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or employe, employé

[em-ploi-ee, em-ploi-ee, em-ploi-ee] /ɛmˈplɔɪ i, ɛm plɔɪˈi, ˌɛm plɔɪˈi/
a person working for another person or a business firm for pay.
Origin of employee
1825-35; < French employé employed, past participle of employer to employ; see -ee
Related forms
preemployee, noun
proemployee, adjective Unabridged
Based on the Random House Dictionary, © Random House, Inc. 2018.
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Examples from the Web for employe
Historical Examples
  • The employer and employe must realize that each must make profit.

    Dollars and Sense Col. Wm. C. Hunter
  • He should be willing to grant an audience to an employe and should work with him.

    Dollars and Sense Col. Wm. C. Hunter
  • The matter of associates is most important for the business man or employe to consider.

    Dollars and Sense Col. Wm. C. Hunter
  • Every employe who studies how much he can do is a help to an employer.

    Dollars and Sense Col. Wm. C. Hunter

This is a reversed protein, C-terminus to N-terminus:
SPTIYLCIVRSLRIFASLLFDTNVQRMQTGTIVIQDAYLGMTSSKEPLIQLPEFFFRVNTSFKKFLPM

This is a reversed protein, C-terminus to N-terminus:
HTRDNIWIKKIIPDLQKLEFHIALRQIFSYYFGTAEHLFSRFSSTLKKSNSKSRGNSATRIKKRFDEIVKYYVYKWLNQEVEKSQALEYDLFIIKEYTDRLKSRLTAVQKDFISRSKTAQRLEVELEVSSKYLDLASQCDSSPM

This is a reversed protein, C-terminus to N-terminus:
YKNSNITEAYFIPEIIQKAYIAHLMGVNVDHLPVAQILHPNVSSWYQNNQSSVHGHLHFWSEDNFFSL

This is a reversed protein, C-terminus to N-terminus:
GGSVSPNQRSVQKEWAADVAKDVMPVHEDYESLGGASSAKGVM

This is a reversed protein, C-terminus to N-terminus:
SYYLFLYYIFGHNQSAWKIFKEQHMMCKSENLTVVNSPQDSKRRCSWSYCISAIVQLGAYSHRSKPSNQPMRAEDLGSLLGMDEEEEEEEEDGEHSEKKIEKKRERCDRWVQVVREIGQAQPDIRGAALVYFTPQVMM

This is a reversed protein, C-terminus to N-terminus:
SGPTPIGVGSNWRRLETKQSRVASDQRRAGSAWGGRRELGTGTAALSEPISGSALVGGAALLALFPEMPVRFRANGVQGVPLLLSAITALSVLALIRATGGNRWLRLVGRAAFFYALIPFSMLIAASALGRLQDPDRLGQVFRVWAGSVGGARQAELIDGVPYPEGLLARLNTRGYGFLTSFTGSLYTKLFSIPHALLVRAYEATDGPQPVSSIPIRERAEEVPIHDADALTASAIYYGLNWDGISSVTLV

• Every employe who sees how little he can do is a hold-back to the institution.

    Dollars and Sense Col. Wm. C. Hunter
  • A cool head is wonderful capital for an employer or an employe.

    Dollars and Sense Col. Wm. C. Hunter
  • An employe recovers his wages from his employer for his services rendered.

    Usury Calvin Elliott
  • In her desire to propitiate her employe she is herself almost servile.

    The Expert Maid-Servant Cristine Terhune Herrick
  • There he showed it to his father, who was an employe in the convict prison there.

    The Boy With the U.S. Miners Francis Rolt-Wheeler
  • But the interstate-commerce bill does not shut out the employe!

British Dictionary definitions for employe


/ɛmˈplɔɪiː; ˌɛmplɔɪˈiː/
a person who is hired to work for another or for a business, firm, etc, in return for payment Also called (esp formerly) employé
Collins English Dictionary - Complete & Unabridged 2012 Digital Edition
© William Collins Sons & Co. Ltd. 1979, 1986 © HarperCollins
Publishers 1998, 2000, 2003, 2005, 2006, 2007, 2009, 2012
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Word Origin and History for employe

"person employed," 1834, from French employé (fem. employée), noun use of past participle of employer (see employ).



"person employed," 1850, mainly in U.S. use, from employ + -ee.

Online Etymology Dictionary, © 2010 Douglas Harper
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